The effects of an extended prompt versus a typical prompt on the length and quality of first draft essays written by secondary students with mild disabilities
Outcomes for secondary students whose writing skills are less than proficient are discouraging. Students with mild disabilities especially face significant challenges in their writing education, yet few interventions have been implemented (Englert, Raphael, Anderson, Anthony, & Stevens, 1991). Typically, these students write far less than their non-disabled counterparts and are less able to produce coherent, quality writing (Vallecross & Garriss, 1990). Writing output is often so sparse that it is difficult for teachers to identify deficits for remediation. Consequences for adults with poor writing skills include underemployment (College Board, 2004), restricted access to higher education, and extra time and expense in postsecondary education (Livingston & Wirt, 2004). Research indicates that with strategic support, students with disabilities can increase both the quantity and quality of their writing. Various supports have been explored in the research, including self-regulation (De La Paz, 1999), goal-setting (Page-Voth & Graham, 1999), and revision strategies (Wong, Butler, Ficzere, & Kuperis, 1996, 1997). Strategies are most likely to be used if they can be easily implemented by the teacher to more than one student at a time. This study proposed the use of an extended prompt containing supports for writing a 5-paragraph essay as a way to increase the length and quality of student writing. Eight African American high school students participated. Each week during the 12-week study, students completed a first draft essay. During the baseline condition, students wrote in response to a typical 1-page prompt that provided a topic, background, and brainstorming information. During the intervention condition, students wrote with an extended prompt, a 7-page packet containing the typical prompt, prewriting support, and guidance for writing an introduction, conclusion, and three body paragraphs. Students wrote a final essay using only the typical prompt. The results demonstrate that 7 of the 8 participants (a) averaged more words using the extended prompt than the typical prompt, (b) demonstrated no important difference in percentage of correct word sequences between the two conditions, and (c) were more likely to have higher holistic scores on essays written with the extended prompt. The results are analyzed and discussed, along with limitations.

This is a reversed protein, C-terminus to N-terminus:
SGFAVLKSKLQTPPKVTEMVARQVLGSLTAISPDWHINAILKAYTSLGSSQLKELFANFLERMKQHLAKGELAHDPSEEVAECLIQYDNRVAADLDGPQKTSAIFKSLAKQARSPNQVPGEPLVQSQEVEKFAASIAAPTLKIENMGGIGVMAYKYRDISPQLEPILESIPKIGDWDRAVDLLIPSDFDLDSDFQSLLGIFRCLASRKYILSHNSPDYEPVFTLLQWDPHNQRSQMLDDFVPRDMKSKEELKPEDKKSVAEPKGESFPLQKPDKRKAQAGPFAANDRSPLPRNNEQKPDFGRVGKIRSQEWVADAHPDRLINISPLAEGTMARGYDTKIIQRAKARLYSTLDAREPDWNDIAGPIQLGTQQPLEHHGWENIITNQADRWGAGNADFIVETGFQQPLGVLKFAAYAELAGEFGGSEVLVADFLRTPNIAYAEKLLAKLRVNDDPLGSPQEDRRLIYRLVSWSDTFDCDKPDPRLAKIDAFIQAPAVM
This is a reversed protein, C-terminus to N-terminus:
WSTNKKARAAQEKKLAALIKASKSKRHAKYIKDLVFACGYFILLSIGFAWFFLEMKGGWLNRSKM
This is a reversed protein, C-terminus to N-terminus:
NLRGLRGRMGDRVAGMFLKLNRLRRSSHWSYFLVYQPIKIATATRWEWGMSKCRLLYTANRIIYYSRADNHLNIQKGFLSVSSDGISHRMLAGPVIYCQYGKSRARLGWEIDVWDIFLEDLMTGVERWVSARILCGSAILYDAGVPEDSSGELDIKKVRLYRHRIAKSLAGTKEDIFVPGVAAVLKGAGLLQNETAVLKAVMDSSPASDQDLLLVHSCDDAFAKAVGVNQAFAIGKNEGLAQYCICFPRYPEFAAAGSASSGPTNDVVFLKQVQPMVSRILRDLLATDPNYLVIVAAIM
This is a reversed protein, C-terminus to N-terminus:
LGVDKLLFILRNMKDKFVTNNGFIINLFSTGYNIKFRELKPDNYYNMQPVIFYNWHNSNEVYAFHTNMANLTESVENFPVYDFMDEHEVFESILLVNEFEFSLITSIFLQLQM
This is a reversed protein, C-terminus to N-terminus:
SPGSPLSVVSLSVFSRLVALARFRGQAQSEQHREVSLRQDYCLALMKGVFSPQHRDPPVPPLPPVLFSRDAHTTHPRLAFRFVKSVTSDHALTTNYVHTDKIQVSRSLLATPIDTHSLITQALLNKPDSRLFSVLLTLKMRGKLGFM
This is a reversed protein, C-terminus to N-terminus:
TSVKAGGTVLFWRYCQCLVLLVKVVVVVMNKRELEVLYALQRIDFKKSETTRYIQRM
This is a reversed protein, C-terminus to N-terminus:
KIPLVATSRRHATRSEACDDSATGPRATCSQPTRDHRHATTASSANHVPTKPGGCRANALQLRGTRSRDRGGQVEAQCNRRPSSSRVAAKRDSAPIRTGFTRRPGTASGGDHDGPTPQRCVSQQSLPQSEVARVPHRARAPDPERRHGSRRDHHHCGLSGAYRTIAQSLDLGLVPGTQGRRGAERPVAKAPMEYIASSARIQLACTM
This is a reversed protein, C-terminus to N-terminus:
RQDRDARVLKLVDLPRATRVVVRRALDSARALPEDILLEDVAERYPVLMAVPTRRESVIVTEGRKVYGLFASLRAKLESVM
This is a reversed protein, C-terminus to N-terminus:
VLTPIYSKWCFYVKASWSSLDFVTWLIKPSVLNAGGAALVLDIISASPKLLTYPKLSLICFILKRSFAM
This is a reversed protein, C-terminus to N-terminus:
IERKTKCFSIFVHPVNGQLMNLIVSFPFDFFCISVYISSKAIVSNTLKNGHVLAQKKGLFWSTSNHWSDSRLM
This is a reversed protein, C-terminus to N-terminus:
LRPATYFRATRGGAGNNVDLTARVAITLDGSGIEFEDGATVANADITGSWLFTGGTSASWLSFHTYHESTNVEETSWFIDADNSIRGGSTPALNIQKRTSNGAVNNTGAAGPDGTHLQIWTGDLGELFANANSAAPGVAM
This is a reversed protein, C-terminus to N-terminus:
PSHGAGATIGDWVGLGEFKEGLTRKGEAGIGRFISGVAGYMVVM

School:The Ohio State University
School Location:USA - Ohio
Source Type:Master's Thesis
Keywords:writing written expression learning disabilities specific mild prompts quantity of quality number words correct word sequences holistic scores
Date of Publication:01/01/2005